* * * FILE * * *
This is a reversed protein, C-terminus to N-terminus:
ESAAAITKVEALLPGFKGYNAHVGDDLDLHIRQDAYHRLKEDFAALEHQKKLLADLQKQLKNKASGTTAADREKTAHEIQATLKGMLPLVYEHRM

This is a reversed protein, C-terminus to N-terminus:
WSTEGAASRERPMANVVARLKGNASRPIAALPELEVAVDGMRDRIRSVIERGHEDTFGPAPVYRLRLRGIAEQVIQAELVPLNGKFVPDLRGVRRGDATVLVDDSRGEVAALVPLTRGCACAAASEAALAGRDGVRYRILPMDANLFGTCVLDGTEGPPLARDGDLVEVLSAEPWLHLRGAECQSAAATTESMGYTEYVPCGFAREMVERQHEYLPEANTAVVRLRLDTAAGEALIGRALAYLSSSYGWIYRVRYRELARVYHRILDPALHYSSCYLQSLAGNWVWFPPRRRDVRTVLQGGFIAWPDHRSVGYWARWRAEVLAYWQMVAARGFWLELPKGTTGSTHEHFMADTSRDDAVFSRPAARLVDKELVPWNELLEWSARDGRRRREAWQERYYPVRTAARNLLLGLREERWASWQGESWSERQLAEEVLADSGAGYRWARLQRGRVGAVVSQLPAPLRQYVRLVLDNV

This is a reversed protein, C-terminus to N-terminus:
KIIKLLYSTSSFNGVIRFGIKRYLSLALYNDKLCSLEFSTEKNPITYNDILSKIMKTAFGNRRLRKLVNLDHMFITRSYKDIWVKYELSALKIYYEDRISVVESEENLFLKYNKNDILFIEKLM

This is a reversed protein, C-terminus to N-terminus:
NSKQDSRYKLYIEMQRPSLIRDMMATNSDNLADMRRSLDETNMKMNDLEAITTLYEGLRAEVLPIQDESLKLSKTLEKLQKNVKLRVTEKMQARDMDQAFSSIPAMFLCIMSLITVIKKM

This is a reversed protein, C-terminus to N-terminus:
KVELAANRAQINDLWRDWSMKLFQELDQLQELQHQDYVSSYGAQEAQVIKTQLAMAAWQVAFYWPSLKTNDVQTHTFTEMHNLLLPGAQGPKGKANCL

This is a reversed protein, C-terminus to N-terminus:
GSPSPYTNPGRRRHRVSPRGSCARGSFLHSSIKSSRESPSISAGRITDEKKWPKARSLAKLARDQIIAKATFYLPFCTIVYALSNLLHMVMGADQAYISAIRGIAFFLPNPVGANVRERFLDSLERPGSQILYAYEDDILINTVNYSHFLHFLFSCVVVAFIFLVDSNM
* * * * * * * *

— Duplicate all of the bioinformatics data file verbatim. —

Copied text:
This is a reversed protein, C-terminus to N-terminus:
ESAAAITKVEALLPGFKGYNAHVGDDLDLHIRQDAYHRLKEDFAALEHQKKLLADLQKQLKNKASGTTAADREKTAHEIQATLKGMLPLVYEHRM

This is a reversed protein, C-terminus to N-terminus:
WSTEGAASRERPMANVVARLKGNASRPIAALPELEVAVDGMRDRIRSVIERGHEDTFGPAPVYRLRLRGIAEQVIQAELVPLNGKFVPDLRGVRRGDATVLVDDSRGEVAALVPLTRGCACAAASEAALAGRDGVRYRILPMDANLFGTCVLDGTEGPPLARDGDLVEVLSAEPWLHLRGAECQSAAATTESMGYTEYVPCGFAREMVERQHEYLPEANTAVVRLRLDTAAGEALIGRALAYLSSSYGWIYRVRYRELARVYHRILDPALHYSSCYLQSLAGNWVWFPPRRRDVRTVLQGGFIAWPDHRSVGYWARWRAEVLAYWQMVAARGFWLELPKGTTGSTHEHFMADTSRDDAVFSRPAARLVDKELVPWNELLEWSARDGRRRREAWQERYYPVRTAARNLLLGLREERWASWQGESWSERQLAEEVLADSGAGYRWARLQRGRVGAVVSQLPAPLRQYVRLVLDNV

This is a reversed protein, C-terminus to N-terminus:
KIIKLLYSTSSFNGVIRFGIKRYLSLALYNDKLCSLEFSTEKNPITYNDILSKIMKTAFGNRRLRKLVNLDHMFITRSYKDIWVKYELSALKIYYEDRISVVESEENLFLKYNKNDILFIEKLM

This is a reversed protein, C-terminus to N-terminus:
NSKQDSRYKLYIEMQRPSLIRDMMATNSDNLADMRRSLDETNMKMNDLEAITTLYEGLRAEVLPIQDESLKLSKTLEKLQKNVKLRVTEKMQARDMDQAFSSIPAMFLCIMSLITVIKKM

This is a reversed protein, C-terminus to N-terminus:
KVELAANRAQINDLWRDWSMKLFQELDQLQELQHQDYVSSYGAQEAQVIKTQLAMAAWQVAFYWPSLKTNDVQTHTFTEMHNLLLPGAQGPKGKANCL

This is a reversed protein, C-terminus to N-terminus:
GSPSPYTNPGRRRHRVSPRGSCARGSFLHSSIKSSRESPSISAGRITDEKKWPKARSLAKLARDQIIAKATFYLPFCTIVYALSNLLHMVMGADQAYISAIRGIAFFLPNPVGANVRERFLDSLERPGSQILYAYEDDILINTVNYSHFLHFLFSCVVVAFIFLVDSNM